As we shall see, if May was the month of beginnings for Welles, October was to be month of endings. And across an October night sky comes an ending when, in that same year, space ships threaten New Jersey and radio sets are adjusted through the land as War of the Worlds unleashes a psychological terror upon the gullible.
Now, they say, it is only a matter of time before Hollywood beckons, and beckons it does.
On the first day of May 1941, Citizen Kane premiers. It is a work of genius, of a twenty-five-year-old genius—one working so far ahead of his time that his movie flops at the box office. Subsequently, its reputation is to rise and rise before reaching a point of critical acclaim that leaves one man short of breath—its creator. Newsweek’s film critic wrote: ‘This is not only the best picture that has ever been made, it is the best picture that will be ever made.’ When, many years later, he was asked what you do after that? Welles was to reply: ‘Nothing: I should’ve retired’—comments more perceptive than one might at first imagine.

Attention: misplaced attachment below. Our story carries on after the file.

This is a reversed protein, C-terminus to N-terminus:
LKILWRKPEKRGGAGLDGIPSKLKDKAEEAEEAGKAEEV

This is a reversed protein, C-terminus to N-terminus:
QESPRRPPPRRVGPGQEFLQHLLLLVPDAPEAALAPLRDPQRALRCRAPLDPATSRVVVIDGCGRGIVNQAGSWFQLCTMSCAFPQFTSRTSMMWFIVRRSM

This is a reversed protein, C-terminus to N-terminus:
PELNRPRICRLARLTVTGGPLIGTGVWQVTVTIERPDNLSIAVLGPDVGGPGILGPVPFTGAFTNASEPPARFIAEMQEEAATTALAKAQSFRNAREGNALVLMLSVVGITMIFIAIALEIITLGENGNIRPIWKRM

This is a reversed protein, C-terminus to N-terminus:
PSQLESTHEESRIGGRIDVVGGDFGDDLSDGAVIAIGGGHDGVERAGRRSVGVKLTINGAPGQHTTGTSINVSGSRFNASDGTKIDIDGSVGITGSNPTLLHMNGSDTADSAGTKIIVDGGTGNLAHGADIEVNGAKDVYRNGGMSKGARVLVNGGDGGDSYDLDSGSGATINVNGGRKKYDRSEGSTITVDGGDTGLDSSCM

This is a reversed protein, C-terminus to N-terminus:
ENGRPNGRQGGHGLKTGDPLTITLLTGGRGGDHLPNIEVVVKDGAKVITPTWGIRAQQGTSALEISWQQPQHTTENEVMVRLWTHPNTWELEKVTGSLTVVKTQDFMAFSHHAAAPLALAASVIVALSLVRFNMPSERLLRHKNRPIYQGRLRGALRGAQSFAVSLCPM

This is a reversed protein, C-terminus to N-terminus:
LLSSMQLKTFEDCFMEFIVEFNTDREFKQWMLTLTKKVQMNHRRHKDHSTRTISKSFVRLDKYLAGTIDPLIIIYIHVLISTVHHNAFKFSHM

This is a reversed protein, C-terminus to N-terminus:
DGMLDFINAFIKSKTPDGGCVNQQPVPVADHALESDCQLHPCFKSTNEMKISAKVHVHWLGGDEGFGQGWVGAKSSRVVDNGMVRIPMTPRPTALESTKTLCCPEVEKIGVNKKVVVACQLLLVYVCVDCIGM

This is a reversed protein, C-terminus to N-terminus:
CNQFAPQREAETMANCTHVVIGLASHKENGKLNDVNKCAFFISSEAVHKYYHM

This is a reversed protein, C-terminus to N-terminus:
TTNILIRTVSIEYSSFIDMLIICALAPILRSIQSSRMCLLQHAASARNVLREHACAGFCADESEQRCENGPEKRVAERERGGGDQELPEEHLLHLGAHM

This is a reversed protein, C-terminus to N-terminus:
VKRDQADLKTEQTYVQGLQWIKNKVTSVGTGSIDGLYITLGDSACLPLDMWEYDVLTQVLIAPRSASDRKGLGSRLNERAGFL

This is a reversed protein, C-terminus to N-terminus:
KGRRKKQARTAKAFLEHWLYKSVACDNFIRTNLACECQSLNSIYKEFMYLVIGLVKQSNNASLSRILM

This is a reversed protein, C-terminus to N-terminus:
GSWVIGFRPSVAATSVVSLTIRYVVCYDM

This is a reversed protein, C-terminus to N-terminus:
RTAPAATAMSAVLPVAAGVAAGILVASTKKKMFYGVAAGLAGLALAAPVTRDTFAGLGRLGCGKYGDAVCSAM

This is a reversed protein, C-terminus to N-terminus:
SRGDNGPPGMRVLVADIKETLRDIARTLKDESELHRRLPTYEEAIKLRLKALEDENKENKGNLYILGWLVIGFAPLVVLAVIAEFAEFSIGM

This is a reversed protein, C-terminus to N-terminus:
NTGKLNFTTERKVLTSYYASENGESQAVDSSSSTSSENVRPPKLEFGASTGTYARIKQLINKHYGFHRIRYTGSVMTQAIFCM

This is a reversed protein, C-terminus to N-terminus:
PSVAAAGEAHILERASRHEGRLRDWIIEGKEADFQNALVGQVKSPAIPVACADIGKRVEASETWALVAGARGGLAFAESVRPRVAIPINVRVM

Citizen Kane tells of the rise of a newspaper magnate. He has it all: young and talented, brilliant even, but as the movie rolls we see that the shadows lengthen whilst his name is ever more illumined, before, in the end, a slow and steady decline sets in. It ends with a descent into megalomania and madness.
Until Welles’ death, in October 1985, when he was found sat with a typewriter on his lap, the intervening years of his life felt like an echo of the Kane tragedy. It was to be indeed a slow and steady decline for the director. Of course, he railed against it. It was the studios that were to blame for the butchered films that would have been as good if not better than Kane: The Magnificent Ambersons, The Lady from Shanghai, Touch of Evil… Someone was to blame and it wasn’t going to be Orson. And he certainly took no responsibility for his making films such as Mr. Arkadin. His legacy is as frustrating as it is mesmerising. It is as if the words What if? threaded every reel of film that whirled around a life by then as out of control as his alter-ego, who had tried to control his world; both Kane and Welles had it all, but somehow seemed to lose everything.